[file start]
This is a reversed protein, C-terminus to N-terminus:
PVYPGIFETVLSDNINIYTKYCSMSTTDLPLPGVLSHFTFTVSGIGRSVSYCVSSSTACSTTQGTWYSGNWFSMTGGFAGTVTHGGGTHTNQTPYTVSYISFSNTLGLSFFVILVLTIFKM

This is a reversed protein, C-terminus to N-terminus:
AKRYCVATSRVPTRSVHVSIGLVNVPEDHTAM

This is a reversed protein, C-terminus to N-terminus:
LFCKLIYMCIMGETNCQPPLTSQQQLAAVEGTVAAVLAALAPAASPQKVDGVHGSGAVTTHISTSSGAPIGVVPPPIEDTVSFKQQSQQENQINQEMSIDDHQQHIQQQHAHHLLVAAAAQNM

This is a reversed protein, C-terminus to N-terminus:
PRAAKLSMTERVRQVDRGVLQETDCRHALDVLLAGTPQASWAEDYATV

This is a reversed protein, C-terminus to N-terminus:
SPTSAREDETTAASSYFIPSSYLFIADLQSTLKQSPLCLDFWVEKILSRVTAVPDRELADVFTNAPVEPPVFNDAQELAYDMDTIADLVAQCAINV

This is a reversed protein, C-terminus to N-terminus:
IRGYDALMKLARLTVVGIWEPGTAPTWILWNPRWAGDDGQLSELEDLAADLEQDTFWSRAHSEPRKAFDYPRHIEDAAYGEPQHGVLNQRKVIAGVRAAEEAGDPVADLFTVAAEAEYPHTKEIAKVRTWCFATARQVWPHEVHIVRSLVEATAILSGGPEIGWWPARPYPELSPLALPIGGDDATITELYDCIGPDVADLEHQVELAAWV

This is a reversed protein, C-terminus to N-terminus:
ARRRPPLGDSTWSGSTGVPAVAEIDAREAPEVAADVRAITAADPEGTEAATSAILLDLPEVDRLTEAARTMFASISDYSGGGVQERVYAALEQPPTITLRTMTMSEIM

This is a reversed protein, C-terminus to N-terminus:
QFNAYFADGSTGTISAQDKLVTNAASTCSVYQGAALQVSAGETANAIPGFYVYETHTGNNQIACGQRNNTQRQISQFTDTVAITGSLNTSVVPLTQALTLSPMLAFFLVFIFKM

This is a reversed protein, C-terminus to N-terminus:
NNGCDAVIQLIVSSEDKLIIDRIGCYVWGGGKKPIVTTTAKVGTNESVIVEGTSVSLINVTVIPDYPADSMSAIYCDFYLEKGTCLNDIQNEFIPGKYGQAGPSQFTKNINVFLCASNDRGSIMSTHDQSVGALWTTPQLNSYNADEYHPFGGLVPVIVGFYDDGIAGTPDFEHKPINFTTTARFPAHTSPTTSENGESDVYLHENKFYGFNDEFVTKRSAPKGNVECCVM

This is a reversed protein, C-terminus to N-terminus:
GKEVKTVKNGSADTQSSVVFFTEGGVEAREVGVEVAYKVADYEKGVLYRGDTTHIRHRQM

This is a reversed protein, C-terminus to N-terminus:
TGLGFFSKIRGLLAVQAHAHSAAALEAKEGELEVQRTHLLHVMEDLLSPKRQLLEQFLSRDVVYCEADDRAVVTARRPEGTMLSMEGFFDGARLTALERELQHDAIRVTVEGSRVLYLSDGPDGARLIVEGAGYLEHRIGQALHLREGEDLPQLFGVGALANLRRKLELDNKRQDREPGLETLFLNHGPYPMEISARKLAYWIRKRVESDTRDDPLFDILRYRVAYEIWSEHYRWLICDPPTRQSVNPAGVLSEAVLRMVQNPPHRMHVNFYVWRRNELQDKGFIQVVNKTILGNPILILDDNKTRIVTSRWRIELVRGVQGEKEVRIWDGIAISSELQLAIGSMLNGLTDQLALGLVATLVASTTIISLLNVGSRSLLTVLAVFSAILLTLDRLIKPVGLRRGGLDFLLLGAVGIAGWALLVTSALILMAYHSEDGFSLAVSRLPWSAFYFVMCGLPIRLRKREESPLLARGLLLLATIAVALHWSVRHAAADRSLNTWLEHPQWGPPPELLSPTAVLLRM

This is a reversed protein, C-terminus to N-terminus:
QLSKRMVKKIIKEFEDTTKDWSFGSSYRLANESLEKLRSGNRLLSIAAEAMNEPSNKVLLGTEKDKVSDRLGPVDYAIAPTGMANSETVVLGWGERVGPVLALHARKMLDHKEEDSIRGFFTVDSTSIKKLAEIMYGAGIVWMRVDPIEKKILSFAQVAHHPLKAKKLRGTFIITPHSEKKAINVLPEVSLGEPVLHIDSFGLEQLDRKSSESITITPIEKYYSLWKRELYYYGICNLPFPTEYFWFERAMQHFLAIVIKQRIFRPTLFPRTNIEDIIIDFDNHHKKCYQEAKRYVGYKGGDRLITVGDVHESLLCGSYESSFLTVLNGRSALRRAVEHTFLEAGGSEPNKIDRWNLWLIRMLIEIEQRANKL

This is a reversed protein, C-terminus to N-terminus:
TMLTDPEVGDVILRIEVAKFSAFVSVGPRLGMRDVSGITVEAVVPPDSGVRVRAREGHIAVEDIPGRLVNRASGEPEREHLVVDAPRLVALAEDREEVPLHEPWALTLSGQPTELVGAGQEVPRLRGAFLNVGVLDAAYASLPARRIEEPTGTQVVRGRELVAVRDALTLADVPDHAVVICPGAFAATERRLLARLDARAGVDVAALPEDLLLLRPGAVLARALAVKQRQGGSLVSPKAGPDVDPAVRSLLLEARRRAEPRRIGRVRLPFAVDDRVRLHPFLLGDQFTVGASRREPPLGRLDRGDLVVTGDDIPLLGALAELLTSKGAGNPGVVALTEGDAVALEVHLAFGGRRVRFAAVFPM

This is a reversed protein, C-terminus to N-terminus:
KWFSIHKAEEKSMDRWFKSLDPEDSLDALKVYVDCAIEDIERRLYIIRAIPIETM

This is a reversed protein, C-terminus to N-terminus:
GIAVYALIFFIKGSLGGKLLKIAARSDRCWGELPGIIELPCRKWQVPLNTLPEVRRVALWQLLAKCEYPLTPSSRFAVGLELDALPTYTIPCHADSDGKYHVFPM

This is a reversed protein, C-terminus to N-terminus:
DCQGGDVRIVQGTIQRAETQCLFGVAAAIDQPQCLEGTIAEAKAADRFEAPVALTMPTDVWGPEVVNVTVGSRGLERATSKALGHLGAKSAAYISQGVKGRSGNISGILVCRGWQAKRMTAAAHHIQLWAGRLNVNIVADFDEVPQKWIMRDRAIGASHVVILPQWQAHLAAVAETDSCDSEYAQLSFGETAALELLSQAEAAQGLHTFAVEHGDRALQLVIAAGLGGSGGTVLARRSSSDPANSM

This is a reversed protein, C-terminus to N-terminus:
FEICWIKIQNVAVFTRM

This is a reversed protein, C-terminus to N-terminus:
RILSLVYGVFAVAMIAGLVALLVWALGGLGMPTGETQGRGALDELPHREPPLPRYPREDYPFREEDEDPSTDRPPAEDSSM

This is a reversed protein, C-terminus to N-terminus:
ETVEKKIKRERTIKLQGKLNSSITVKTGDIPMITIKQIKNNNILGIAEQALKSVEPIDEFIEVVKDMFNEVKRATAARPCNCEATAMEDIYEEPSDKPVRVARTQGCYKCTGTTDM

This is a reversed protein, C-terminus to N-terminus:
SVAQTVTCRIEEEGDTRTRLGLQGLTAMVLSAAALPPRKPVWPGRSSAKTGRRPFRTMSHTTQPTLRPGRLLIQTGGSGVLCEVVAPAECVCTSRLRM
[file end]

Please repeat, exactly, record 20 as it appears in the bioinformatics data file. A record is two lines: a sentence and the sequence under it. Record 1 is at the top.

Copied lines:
This is a reversed protein, C-terminus to N-terminus:
SVAQTVTCRIEEEGDTRTRLGLQGLTAMVLSAAALPPRKPVWPGRSSAKTGRRPFRTMSHTTQPTLRPGRLLIQTGGSGVLCEVVAPAECVCTSRLRM